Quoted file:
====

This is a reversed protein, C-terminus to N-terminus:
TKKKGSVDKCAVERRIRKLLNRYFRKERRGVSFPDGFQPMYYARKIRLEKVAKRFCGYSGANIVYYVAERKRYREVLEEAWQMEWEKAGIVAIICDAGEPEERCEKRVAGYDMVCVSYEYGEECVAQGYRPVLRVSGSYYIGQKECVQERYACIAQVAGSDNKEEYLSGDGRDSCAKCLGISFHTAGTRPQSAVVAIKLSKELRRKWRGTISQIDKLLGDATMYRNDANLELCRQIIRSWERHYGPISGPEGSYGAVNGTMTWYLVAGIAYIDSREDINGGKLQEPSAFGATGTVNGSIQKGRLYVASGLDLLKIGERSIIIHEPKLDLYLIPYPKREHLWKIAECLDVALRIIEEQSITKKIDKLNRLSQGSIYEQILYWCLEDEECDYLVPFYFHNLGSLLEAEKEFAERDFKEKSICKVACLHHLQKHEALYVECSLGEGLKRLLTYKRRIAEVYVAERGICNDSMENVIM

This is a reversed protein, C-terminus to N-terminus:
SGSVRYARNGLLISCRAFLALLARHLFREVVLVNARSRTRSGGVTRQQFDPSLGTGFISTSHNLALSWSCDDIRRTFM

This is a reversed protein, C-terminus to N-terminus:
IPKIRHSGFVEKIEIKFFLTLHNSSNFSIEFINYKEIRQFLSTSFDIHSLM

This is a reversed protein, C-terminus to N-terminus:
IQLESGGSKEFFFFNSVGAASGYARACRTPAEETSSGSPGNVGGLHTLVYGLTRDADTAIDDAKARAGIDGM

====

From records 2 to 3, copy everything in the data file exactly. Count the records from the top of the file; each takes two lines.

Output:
This is a reversed protein, C-terminus to N-terminus:
SGSVRYARNGLLISCRAFLALLARHLFREVVLVNARSRTRSGGVTRQQFDPSLGTGFISTSHNLALSWSCDDIRRTFM

This is a reversed protein, C-terminus to N-terminus:
IPKIRHSGFVEKIEIKFFLTLHNSSNFSIEFINYKEIRQFLSTSFDIHSLM